My formal decisions are organized around the serial principle—a way of pushing the possibilities of form and also of establishing a parallel with industrial objects. Moreover, a desire to make my works endure led to certain choices in terms of materials and techniques, indeed to a specific indexation of the wall drawings.
This special focus aims to turn my works into autonomous entities with their own life span, thereby giving me some distance from the fever of creation, which I feel is vain and overly tied to our compulsive, prattling times.
These various options led me to produce homogeneous forms unified by a coat of paint of a single color, so that the eye doesn’t get hung up on details but rather flows, leading the body to discover the planes and ridges of various sides of the sculptures and reliefs, moving along the wall that holds the drawings. A surveying motion will reveal both the form and the venue that hosts it. Yet nothing is done to show how it’s all done, because that’s of no importance—“art means hiding the artistry,” as Vasari wrote (a work transcends the sum of the means employed). Nor why it’s done, because everyone can invent their own point of view, their own way of being in the present.
Opaque Sculpture Series
Set directly on the ground, these constructions have five visible sides. Only one of these planes is orthonormal and perpendicular to the ground, the others lean against it obliquely. Four of the ridges converge on the straight-edged top.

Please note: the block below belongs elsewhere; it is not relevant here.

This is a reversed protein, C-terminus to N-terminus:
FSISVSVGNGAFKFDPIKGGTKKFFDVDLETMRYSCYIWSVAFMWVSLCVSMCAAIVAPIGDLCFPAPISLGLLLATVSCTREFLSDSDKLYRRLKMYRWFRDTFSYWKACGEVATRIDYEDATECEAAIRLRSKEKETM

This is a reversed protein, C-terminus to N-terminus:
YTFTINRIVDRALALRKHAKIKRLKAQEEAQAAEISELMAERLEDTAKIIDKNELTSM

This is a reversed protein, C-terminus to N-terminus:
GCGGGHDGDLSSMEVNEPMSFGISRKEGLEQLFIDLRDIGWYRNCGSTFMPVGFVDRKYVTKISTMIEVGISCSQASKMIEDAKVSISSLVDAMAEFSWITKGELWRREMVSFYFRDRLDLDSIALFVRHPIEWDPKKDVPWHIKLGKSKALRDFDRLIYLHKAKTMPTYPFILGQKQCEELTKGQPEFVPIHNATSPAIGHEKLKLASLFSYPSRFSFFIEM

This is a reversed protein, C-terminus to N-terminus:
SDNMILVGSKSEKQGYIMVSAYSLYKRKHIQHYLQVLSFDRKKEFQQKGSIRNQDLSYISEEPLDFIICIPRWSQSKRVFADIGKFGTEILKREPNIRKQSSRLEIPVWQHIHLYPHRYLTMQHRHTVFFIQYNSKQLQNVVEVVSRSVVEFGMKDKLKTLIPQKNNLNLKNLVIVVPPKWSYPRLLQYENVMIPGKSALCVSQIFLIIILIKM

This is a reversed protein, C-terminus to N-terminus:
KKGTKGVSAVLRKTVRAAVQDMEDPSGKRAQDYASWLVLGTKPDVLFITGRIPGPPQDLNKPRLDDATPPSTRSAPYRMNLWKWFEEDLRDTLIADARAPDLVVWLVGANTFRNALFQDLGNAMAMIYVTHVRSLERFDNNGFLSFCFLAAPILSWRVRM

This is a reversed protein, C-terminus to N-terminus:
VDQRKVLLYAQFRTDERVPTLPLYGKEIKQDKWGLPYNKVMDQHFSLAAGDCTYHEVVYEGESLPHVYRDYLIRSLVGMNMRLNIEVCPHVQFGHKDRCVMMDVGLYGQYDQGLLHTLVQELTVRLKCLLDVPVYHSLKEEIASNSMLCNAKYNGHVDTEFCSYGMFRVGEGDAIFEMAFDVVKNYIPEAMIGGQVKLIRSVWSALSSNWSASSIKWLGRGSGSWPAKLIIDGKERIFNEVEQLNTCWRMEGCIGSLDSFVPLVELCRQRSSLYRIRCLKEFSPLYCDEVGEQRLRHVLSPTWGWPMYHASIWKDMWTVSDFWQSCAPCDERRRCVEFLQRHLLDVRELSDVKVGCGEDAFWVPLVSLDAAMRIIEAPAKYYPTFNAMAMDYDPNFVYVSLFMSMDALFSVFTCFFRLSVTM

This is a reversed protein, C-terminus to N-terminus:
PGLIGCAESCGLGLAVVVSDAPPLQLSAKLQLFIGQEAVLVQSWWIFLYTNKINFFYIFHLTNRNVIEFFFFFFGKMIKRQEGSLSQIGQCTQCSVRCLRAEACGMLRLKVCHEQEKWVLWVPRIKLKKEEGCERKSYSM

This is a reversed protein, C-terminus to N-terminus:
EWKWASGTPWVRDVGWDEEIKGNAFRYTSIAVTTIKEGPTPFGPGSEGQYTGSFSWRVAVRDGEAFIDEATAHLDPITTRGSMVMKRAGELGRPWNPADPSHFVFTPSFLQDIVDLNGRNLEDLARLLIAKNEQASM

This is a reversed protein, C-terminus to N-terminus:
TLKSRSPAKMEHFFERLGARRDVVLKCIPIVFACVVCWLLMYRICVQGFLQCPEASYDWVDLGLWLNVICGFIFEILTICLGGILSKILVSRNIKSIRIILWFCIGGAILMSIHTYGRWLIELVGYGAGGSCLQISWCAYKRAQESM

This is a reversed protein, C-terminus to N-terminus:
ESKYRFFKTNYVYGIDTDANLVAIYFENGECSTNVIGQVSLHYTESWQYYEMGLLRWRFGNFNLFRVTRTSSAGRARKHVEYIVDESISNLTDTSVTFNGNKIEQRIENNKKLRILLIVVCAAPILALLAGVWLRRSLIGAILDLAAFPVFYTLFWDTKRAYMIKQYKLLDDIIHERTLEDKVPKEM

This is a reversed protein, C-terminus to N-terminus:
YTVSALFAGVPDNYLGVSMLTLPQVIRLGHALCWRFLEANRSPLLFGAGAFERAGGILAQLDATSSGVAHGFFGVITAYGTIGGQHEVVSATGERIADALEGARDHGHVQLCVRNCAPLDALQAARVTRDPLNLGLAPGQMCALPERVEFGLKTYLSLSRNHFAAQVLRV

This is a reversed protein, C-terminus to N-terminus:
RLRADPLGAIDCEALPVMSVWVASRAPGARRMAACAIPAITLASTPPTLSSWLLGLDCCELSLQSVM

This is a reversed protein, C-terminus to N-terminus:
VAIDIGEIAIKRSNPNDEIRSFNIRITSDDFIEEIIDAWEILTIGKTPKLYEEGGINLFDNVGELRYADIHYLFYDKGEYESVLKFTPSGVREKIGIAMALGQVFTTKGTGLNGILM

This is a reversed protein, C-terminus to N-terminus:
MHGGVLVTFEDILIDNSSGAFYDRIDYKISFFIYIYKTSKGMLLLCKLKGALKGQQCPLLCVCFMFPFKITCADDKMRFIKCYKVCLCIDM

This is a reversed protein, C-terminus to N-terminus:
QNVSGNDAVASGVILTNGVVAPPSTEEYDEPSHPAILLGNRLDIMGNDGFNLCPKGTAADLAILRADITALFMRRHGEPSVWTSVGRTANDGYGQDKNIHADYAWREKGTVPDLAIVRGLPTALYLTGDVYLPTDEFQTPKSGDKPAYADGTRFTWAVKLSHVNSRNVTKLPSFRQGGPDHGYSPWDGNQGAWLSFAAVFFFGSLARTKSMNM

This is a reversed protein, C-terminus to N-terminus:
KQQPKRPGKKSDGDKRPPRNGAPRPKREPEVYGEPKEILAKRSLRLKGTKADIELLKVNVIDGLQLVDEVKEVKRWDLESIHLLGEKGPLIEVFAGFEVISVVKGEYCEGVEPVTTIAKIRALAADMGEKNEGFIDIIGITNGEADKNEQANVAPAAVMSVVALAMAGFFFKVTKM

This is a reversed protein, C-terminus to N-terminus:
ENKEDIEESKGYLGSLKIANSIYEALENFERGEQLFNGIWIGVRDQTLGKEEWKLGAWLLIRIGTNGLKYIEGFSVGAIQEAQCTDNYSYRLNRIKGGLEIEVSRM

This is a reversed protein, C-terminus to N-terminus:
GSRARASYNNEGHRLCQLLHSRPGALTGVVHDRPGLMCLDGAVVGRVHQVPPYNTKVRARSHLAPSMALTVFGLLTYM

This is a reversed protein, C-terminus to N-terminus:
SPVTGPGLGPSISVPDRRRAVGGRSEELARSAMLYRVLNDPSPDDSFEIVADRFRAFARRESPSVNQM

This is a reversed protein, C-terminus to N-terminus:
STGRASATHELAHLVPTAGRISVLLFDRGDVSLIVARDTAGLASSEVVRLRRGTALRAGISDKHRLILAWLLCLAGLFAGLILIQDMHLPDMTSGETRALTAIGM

Painted in a single color, no one plane is favored. However, they stand out from one another due to the light they receive. The lighting qualities of the venue are therefore what articulate and inscribe the work in that site.
This series stems directly from the Opaque Sculpture series. As the name suggests, they are made to be hung on the wall. The “height” element in Opaque Sculpture here becomes “thickness.” Given the situation, the thickness remains relatively modest. The orthonormal plane becomes perpendicular to the wall, indicating the horizontal. Placed thus, the form seems to pivot on the wall, underscoring the idea of extension.
Painted in a silk-finish white, this series is defined by its relationship to light, accentuated by the shadows cast on the wall.
These constructions, also painted in a single color, are organized around a gap or opening that is both horizontal and vertical. The asymmetrical bases frame part of the ground on which they stand, like a threshold. From the two ends of the base there rises, perpendicularly, a portico-like elevation. This totally orthonormal construction nevertheless plays on shifting planes to encourage an oblique approach, to appreciate the perspectives and articulations teased out by contrasts in light and shadow.
The constructed elements of these reliefs frame and structure the wall on which they hang. They play on thickness not only at their edges but also within themselves, which creates a very real depth that is accentuated by shadows. Each one is painted in a single color, designed to resonate with the color and quality of the wall. The play of shadows opens a path from one to the other. Their combination produces an unstable perspective triggered by more or less oblique viewing angles and by the lighting in the venue.
This series thereby explores the characteristics of paintings.
Jean-Gabriel Coignet, June 2006